Brittany Higgins welcomes offer to meet Prime Minister Scott Morrison and discuss Parliament workplace culture
Brittany Higgins has said she welcomes the offer to speak to Prime Minister Scott Morrison, and hadn’t been aware he was “willing to discuss my concerns about how my assault was handled”.
“I welcome the opportunity to meet the Prime Minister to discuss how the workplace culture in Parliament House can be improved,” Ms Higgins told 9News on Friday.
The former Liberal staffer in February claimed she had been raped in a ministerial office at Parliament House in March 2019, with news.com.au breaking the news.
Mr Morrison has said that was the first he’d heard of her allegations, which saw a man sacked over a “security breach”.
The Prime Minister has offered Ms Higgins a personal apology for the way the matter was handled and announced a review of workplace culture at Parliament.
However, he has not met with Ms Higgins in person since her allegations were made public.
In his interview with A Current Affair on Thursday night, the Prime Minister said she was offered the opportunity to speak with him and her former Employment Minister Michaelia Cash before she left.
“At the time, just before she departed, she was offered the opportunity to come and speak with me, with Minister Cash,” Mr Morrison said.
Mr Morrison said on Thursday that he would meet Ms Higgins away from Canberra to avoid the trauma of returning to parliament.
He said that offer still stood and it was “now a matter for Brittany” if and when the meeting would take place.
Mr Morrison confirmed neither he nor his staff had reached out to Ms Higgins directly, but the invitation had been “effectively made”.
“We’re happy to meet. I can understand that Brittany (might) wish to meet. She hasn’t expressed that up to this point; I understand why and that’s fine,” he told reporters on Friday.
“We’ve always sought to respect her privacy and her wishes on this. I could also appreciate that why she wouldn’t necessarily want to meet in Parliament House that would be totally understandable.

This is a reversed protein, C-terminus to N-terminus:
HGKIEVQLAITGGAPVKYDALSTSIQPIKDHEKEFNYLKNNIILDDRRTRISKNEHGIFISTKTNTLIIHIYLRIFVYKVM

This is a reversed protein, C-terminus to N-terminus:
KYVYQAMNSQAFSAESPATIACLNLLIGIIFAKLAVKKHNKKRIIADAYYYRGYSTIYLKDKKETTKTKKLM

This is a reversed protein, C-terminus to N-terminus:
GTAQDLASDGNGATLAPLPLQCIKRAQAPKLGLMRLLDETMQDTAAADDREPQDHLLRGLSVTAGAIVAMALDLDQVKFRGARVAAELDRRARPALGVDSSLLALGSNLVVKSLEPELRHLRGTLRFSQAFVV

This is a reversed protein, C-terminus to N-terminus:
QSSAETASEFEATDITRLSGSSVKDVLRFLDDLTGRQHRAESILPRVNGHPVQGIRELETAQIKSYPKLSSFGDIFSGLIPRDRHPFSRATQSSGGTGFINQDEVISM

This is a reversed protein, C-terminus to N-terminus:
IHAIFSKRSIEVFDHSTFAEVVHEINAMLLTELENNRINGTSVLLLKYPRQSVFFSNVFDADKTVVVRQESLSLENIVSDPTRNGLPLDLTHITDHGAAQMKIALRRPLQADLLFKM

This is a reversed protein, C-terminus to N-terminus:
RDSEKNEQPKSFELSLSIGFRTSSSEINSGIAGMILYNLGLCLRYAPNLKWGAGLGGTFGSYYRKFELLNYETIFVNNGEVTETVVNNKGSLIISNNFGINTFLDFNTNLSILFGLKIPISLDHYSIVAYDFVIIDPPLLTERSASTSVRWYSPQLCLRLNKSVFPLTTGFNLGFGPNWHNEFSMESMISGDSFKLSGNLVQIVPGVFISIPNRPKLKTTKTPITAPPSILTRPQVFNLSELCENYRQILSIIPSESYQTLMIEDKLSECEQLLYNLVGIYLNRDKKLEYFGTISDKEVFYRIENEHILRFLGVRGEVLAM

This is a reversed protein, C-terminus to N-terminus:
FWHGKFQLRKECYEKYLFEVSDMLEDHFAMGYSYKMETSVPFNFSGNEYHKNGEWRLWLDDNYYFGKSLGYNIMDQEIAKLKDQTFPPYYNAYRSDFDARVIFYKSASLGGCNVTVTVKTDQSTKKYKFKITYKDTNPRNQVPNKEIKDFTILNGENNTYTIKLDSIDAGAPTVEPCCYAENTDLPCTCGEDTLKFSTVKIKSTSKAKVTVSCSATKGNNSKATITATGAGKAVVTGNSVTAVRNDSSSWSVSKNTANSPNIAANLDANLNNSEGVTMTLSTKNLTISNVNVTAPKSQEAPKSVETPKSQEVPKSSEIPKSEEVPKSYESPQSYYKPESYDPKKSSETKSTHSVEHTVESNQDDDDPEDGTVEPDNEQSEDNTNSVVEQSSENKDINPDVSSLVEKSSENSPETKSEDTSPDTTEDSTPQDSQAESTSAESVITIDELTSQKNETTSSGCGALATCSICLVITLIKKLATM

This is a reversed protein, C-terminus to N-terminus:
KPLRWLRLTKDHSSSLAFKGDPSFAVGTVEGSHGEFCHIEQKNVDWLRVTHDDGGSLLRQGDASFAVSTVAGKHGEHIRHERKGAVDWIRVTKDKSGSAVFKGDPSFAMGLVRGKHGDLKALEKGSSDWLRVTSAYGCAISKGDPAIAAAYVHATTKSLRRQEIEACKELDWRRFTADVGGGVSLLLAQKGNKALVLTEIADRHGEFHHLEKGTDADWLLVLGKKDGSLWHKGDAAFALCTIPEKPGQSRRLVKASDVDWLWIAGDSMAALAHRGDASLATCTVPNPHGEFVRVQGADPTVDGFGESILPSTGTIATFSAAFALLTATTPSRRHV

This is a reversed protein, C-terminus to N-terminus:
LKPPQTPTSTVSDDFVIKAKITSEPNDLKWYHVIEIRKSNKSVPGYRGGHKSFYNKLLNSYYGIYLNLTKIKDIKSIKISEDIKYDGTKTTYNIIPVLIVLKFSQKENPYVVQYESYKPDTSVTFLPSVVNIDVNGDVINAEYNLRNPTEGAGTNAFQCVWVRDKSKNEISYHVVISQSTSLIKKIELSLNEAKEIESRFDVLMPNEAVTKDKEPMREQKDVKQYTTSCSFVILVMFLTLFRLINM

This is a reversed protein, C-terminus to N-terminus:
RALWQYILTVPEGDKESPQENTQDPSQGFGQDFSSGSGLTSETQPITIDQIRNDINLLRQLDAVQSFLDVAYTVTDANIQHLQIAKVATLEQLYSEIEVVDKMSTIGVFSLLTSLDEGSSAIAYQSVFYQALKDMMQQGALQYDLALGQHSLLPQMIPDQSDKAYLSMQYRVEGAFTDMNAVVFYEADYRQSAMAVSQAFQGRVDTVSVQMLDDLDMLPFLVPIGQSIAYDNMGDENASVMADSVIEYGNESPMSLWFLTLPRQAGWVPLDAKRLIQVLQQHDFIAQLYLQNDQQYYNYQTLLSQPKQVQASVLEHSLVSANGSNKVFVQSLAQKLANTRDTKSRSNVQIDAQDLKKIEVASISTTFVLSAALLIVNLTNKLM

“We can arrange to meet in other cities.”
Mr Morrison has been criticised over his response to multiple allegations that have rocked parliament, ranging from sexual harassment to rape.
But he confirmed the government would respond to the Respect at Work inquiry before the budget, over a year since first receiving its recommendations.
“I have been directly involved in that process … Of those 20 (recommendations) that directly went to the Australian government, nine we responded to in the budget in October. We are responding to more,” he said.
Sex Discrimination Commission Kate Jenkins will file a report towards the end of the year, but Mr Morrison said his department will brief him over how to urgently update parliament’s complaint process before then.
“We don’t have to wait until the sex discrimination commissioner’s inquiry is finished, which is much later this year,” he said.
“We need such a process much sooner than that. That was one of the first things I initiated soon after Brittany took her story public.”
The 26-year-old has said she welcomes the steps taken by Mr Morrison to investigate the workplace culture in Canberra but that it was “long overdue”.
She has said the Government has “questions to answer” over its conduct in relation to the alleged rape and urged the Prime Minister not to engage in victim-blaming rhetoric.
Mr Morrison has faced criticism for saying his wife had urged him to take stronger action and to think about the issue as a father of two daughters.
The PM said he was “not happy” that he had not been told about the alleged sexual assault at the time.
It comes after Liberal MP Andrew Laming was forced to apologise in parliament on Thursday over allegations he slandered and harassed constituents in his Queensland seat.
Two women came forward to accuse Mr Laming of online bullying and stalking, including an allegation he took photos of one woman while hiding in a bush.
Mr Morrison said he hauled Mr Laming into his office to demand he publicly apologise for the “disgraceful” behaviour.
“He’s very clear about my expectations,” he said.
The government has also launched an investigation into the identity of a group of male staffers who shared lewd images taken within Parliament House.
One man was sacked on Monday over revelations he had shared images of himself masturbating over a female MP’s desk, revealed by Channel 10.
Finance Minister Simon Birmingham confirmed a whistleblower at the centre of the reports had co-operated with the government.
“If others are identified having undertaken similar things, then there will be similar consequences,” he told Sky News.
“There’s no tolerance for this type of behaviour. And if people are identified having engaged in such wrongdoing, then they’re going to expect to be shown the door.”
The Prime Minister also confirmed a process was under way to investigate claims sex workers were brought to Parliament House.